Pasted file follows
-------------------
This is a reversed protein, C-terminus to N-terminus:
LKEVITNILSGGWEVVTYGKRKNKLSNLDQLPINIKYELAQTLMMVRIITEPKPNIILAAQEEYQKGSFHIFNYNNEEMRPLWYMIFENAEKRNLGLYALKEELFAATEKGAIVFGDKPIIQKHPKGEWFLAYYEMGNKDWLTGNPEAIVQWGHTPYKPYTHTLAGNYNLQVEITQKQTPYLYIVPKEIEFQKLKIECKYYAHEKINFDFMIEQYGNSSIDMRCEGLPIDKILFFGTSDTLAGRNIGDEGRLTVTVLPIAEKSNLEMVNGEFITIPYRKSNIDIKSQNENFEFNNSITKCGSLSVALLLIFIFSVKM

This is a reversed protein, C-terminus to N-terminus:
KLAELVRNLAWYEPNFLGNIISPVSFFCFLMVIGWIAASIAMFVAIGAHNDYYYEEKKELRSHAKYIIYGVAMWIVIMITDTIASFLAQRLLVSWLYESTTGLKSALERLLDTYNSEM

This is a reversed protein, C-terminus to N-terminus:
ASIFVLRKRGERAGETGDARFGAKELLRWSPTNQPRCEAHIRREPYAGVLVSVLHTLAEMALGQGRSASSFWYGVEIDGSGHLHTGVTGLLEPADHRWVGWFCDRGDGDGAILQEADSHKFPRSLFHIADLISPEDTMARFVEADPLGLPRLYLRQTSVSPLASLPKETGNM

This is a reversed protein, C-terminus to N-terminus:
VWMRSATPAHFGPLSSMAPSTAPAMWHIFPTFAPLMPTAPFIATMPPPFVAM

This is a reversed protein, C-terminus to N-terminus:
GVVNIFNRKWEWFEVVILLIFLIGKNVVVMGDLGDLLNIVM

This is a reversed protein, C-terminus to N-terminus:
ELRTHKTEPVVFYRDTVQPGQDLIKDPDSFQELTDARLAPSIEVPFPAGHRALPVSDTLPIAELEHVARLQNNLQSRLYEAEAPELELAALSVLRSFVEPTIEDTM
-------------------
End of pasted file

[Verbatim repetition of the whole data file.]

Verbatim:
This is a reversed protein, C-terminus to N-terminus:
LKEVITNILSGGWEVVTYGKRKNKLSNLDQLPINIKYELAQTLMMVRIITEPKPNIILAAQEEYQKGSFHIFNYNNEEMRPLWYMIFENAEKRNLGLYALKEELFAATEKGAIVFGDKPIIQKHPKGEWFLAYYEMGNKDWLTGNPEAIVQWGHTPYKPYTHTLAGNYNLQVEITQKQTPYLYIVPKEIEFQKLKIECKYYAHEKINFDFMIEQYGNSSIDMRCEGLPIDKILFFGTSDTLAGRNIGDEGRLTVTVLPIAEKSNLEMVNGEFITIPYRKSNIDIKSQNENFEFNNSITKCGSLSVALLLIFIFSVKM

This is a reversed protein, C-terminus to N-terminus:
KLAELVRNLAWYEPNFLGNIISPVSFFCFLMVIGWIAASIAMFVAIGAHNDYYYEEKKELRSHAKYIIYGVAMWIVIMITDTIASFLAQRLLVSWLYESTTGLKSALERLLDTYNSEM

This is a reversed protein, C-terminus to N-terminus:
ASIFVLRKRGERAGETGDARFGAKELLRWSPTNQPRCEAHIRREPYAGVLVSVLHTLAEMALGQGRSASSFWYGVEIDGSGHLHTGVTGLLEPADHRWVGWFCDRGDGDGAILQEADSHKFPRSLFHIADLISPEDTMARFVEADPLGLPRLYLRQTSVSPLASLPKETGNM

This is a reversed protein, C-terminus to N-terminus:
VWMRSATPAHFGPLSSMAPSTAPAMWHIFPTFAPLMPTAPFIATMPPPFVAM

This is a reversed protein, C-terminus to N-terminus:
GVVNIFNRKWEWFEVVILLIFLIGKNVVVMGDLGDLLNIVM

This is a reversed protein, C-terminus to N-terminus:
ELRTHKTEPVVFYRDTVQPGQDLIKDPDSFQELTDARLAPSIEVPFPAGHRALPVSDTLPIAELEHVARLQNNLQSRLYEAEAPELELAALSVLRSFVEPTIEDTM